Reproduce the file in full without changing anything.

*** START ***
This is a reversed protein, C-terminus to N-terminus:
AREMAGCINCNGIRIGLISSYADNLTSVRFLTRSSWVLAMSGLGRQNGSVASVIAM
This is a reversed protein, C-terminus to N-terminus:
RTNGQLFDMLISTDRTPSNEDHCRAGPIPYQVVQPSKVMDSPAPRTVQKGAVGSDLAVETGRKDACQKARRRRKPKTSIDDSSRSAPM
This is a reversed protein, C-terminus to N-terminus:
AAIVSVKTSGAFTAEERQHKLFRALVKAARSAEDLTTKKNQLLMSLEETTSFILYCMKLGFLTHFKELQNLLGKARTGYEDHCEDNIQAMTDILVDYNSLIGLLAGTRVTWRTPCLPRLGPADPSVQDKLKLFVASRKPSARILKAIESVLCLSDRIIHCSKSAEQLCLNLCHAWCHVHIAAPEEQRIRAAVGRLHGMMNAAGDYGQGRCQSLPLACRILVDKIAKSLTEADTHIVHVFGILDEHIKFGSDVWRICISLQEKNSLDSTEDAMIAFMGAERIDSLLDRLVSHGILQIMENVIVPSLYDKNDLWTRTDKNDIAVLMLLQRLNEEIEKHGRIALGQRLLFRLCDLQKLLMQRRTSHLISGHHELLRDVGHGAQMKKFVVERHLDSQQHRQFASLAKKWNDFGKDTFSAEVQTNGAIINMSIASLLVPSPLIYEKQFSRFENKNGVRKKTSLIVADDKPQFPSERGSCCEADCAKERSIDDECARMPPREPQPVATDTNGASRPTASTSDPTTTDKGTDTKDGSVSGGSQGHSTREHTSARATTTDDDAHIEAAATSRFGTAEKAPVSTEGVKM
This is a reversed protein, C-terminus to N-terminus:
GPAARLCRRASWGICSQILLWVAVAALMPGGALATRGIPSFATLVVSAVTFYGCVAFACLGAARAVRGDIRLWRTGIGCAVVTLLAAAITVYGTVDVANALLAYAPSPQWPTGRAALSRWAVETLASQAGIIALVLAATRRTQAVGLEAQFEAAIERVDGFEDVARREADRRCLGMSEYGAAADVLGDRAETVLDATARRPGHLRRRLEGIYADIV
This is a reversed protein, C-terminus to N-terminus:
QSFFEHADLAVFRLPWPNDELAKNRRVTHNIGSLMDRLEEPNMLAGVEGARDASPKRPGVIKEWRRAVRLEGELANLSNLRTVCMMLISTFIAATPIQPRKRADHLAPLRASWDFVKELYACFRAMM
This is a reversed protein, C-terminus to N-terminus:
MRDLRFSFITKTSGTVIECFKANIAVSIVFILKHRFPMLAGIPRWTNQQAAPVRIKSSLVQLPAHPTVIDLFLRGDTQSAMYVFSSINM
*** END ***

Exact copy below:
This is a reversed protein, C-terminus to N-terminus:
AREMAGCINCNGIRIGLISSYADNLTSVRFLTRSSWVLAMSGLGRQNGSVASVIAM
This is a reversed protein, C-terminus to N-terminus:
RTNGQLFDMLISTDRTPSNEDHCRAGPIPYQVVQPSKVMDSPAPRTVQKGAVGSDLAVETGRKDACQKARRRRKPKTSIDDSSRSAPM
This is a reversed protein, C-terminus to N-terminus:
AAIVSVKTSGAFTAEERQHKLFRALVKAARSAEDLTTKKNQLLMSLEETTSFILYCMKLGFLTHFKELQNLLGKARTGYEDHCEDNIQAMTDILVDYNSLIGLLAGTRVTWRTPCLPRLGPADPSVQDKLKLFVASRKPSARILKAIESVLCLSDRIIHCSKSAEQLCLNLCHAWCHVHIAAPEEQRIRAAVGRLHGMMNAAGDYGQGRCQSLPLACRILVDKIAKSLTEADTHIVHVFGILDEHIKFGSDVWRICISLQEKNSLDSTEDAMIAFMGAERIDSLLDRLVSHGILQIMENVIVPSLYDKNDLWTRTDKNDIAVLMLLQRLNEEIEKHGRIALGQRLLFRLCDLQKLLMQRRTSHLISGHHELLRDVGHGAQMKKFVVERHLDSQQHRQFASLAKKWNDFGKDTFSAEVQTNGAIINMSIASLLVPSPLIYEKQFSRFENKNGVRKKTSLIVADDKPQFPSERGSCCEADCAKERSIDDECARMPPREPQPVATDTNGASRPTASTSDPTTTDKGTDTKDGSVSGGSQGHSTREHTSARATTTDDDAHIEAAATSRFGTAEKAPVSTEGVKM
This is a reversed protein, C-terminus to N-terminus:
GPAARLCRRASWGICSQILLWVAVAALMPGGALATRGIPSFATLVVSAVTFYGCVAFACLGAARAVRGDIRLWRTGIGCAVVTLLAAAITVYGTVDVANALLAYAPSPQWPTGRAALSRWAVETLASQAGIIALVLAATRRTQAVGLEAQFEAAIERVDGFEDVARREADRRCLGMSEYGAAADVLGDRAETVLDATARRPGHLRRRLEGIYADIV
This is a reversed protein, C-terminus to N-terminus:
QSFFEHADLAVFRLPWPNDELAKNRRVTHNIGSLMDRLEEPNMLAGVEGARDASPKRPGVIKEWRRAVRLEGELANLSNLRTVCMMLISTFIAATPIQPRKRADHLAPLRASWDFVKELYACFRAMM
This is a reversed protein, C-terminus to N-terminus:
MRDLRFSFITKTSGTVIECFKANIAVSIVFILKHRFPMLAGIPRWTNQQAAPVRIKSSLVQLPAHPTVIDLFLRGDTQSAMYVFSSINM